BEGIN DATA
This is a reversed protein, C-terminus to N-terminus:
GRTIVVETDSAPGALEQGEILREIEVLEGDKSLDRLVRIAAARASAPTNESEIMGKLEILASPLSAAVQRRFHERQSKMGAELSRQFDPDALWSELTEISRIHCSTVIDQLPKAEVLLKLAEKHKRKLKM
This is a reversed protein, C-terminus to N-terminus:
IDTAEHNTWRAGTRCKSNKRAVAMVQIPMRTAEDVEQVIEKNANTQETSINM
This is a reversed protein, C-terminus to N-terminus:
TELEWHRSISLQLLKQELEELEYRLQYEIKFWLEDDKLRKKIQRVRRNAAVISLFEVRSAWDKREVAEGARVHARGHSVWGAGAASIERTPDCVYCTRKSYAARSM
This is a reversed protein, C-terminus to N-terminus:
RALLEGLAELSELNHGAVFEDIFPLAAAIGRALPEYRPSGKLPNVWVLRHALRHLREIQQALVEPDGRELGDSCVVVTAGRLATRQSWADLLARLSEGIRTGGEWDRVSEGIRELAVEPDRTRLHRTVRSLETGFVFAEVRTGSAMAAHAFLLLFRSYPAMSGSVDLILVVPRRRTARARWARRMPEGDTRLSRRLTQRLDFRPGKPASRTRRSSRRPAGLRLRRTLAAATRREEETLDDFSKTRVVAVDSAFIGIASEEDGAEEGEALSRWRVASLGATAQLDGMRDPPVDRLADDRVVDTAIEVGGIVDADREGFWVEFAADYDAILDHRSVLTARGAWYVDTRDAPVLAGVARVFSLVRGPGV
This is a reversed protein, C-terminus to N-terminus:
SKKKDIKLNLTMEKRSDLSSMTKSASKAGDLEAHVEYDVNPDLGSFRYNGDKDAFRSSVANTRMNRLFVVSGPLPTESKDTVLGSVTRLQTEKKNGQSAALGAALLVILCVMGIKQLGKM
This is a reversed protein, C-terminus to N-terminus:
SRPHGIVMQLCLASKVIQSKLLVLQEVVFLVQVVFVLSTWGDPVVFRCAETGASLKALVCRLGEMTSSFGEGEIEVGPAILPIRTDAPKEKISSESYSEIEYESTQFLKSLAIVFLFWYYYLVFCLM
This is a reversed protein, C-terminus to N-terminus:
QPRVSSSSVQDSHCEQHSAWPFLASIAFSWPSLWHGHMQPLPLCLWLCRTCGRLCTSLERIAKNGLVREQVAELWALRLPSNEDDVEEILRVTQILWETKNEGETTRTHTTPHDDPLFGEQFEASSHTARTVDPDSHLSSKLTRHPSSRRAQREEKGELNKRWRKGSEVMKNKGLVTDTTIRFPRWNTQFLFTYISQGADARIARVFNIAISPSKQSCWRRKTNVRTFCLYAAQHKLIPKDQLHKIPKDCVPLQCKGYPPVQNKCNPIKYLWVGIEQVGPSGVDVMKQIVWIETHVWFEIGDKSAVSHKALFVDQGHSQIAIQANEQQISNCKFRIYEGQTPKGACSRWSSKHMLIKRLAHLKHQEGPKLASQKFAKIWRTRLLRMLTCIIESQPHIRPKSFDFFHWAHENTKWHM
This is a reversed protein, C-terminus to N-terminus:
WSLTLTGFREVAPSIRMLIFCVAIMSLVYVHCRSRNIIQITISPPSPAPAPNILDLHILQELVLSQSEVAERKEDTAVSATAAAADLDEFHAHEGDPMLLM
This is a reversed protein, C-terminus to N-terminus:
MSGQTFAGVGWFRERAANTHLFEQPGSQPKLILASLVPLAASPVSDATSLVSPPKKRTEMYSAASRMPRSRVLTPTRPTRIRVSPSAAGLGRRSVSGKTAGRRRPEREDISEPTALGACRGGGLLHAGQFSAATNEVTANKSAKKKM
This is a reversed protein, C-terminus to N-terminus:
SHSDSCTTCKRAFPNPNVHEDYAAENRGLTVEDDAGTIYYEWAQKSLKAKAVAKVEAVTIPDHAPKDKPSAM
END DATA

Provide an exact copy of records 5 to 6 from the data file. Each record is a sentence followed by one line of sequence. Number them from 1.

This is a reversed protein, C-terminus to N-terminus:
SKKKDIKLNLTMEKRSDLSSMTKSASKAGDLEAHVEYDVNPDLGSFRYNGDKDAFRSSVANTRMNRLFVVSGPLPTESKDTVLGSVTRLQTEKKNGQSAALGAALLVILCVMGIKQLGKM
This is a reversed protein, C-terminus to N-terminus:
SRPHGIVMQLCLASKVIQSKLLVLQEVVFLVQVVFVLSTWGDPVVFRCAETGASLKALVCRLGEMTSSFGEGEIEVGPAILPIRTDAPKEKISSESYSEIEYESTQFLKSLAIVFLFWYYYLVFCLM